The spot in question is the new moorings on the repaired section at Dutton Hollow, following the disastrous breach last September. A passing cyclist told us that the moorings were all but full, so we stopped at our regular spot near Longacre Wood. Meg can get re-acquainted with the squirrel population.
She’ll enjoy that, not sure about the rodents, though.

South portal of Preston Brook Tunnel
SAM_5712 Preston Brook Tunnel
Dutton Stop Lock is only a couple of inches deep, but was built to 
a) protect the Trent and Mersey in the event of a breach on the Bridgewater, and
b) to stop passing boats long enough to extract tolls as they moved from one navigation authority to the other.

Mags in Dutton Stop LockSAM_5715 Dutton Stop Lock

Just beyond the lock there’s an abandoned, flooded cruiser, a bit of a hazard when approaching or leaving the lock.

Mags carefully passing the sunken cruiserSAM_5720 Sunken Boat
It was tied up on the lock landing, and I wonder if that’s how it got in this state. It’s a vulnerable position for a light plastic boat when there are 15+ ton steel narrowboats about – some with crews of questionable proficiency…..

We pulled in a little further along, just past another awash boat, this time a more substantial open pan.

Another sunken boatSAM_5721 Another sunken boat

I think it’s maybe off the ship canal, It’s open-decked, with “40108 MSC MB No 7” on the bow. And a patrol notice on the mooring chain…

After spending all day waiting for the courier, Chas and Ann finally joined us at about 6 o’clock, and have moored the other side of the wreck.

Not sure what we’re doing tomorrow, I’ll certainly be doing some more rubbing down, though.

Locks 1, miles 2


Unknown said...

Just wanted to say it was good to say hello as we passed (twice) I've been reading your blog for the past few years, while we were living in Australia waiting to move back home to live on our own boat... Also we had a spot of engine trouble and were sorted out by the excellent at Claymore boats, it's lovely to see a company with such a helpful attitude. Anyway we're heading back to our home mooring, Fettlers Wharf on the Rufford Branch.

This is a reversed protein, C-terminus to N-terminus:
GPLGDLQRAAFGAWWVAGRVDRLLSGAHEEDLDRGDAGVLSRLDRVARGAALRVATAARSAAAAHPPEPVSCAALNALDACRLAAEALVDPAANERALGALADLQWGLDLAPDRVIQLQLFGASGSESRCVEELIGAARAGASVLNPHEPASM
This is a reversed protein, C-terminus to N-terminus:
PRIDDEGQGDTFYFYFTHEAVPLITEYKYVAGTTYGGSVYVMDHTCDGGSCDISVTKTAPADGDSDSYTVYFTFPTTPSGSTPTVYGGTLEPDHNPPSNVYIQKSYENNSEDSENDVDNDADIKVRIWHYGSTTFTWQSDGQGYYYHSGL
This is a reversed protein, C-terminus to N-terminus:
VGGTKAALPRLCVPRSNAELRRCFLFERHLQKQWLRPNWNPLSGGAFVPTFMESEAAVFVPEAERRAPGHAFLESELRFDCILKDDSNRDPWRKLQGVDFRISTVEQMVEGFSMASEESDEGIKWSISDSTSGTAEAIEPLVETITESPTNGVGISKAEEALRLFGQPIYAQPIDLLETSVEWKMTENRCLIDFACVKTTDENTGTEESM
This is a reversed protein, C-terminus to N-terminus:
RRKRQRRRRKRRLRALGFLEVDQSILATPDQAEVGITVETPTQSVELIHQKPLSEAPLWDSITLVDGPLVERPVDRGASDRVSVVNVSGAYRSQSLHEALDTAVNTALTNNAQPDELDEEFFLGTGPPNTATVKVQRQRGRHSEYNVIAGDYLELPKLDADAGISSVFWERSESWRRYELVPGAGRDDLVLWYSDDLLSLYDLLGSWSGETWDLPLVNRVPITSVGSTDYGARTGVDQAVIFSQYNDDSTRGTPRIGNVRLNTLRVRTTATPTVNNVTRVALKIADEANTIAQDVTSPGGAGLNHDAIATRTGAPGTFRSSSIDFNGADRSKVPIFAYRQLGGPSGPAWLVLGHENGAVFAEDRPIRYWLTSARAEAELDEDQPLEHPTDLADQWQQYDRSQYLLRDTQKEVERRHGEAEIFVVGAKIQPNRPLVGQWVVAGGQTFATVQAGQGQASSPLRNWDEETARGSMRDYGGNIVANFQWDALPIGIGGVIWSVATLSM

All the best,

Mark & Nora on NB Bluegrass

Anonymous said...

The 'Ship canal' boat is in fact a Bridgewater boat. The Bridgewater belongs to the Ship Canal, hence MSC on its boats. 'MB' for Mud Boat.

And the Dutton stop lock, whilst yes it would protect the T&M from a breach in the Bridgewater, the actual reason was that the Bridgewater was built first. It therefore did not want a Johnny-come-lately canal to steal any of its water, so the T&M was forced to be built higher. A very common feature of canal junctions across the system. For many years Dutton had only one gate, as the Bridgewater was run with more water in it than it had ever been designed for, in order for the Kellogs boats going to Trafford Park to be more laden than would otherwise be possible. This is why the top gate of Dutton lock has (had? I haven't been there for some years, so it's probably been replaced by now) a particularly long balance beam. The Bridgewater breach at Dunahm persuaded them of the error of their ways, and the water level was dropped again back to the design spec.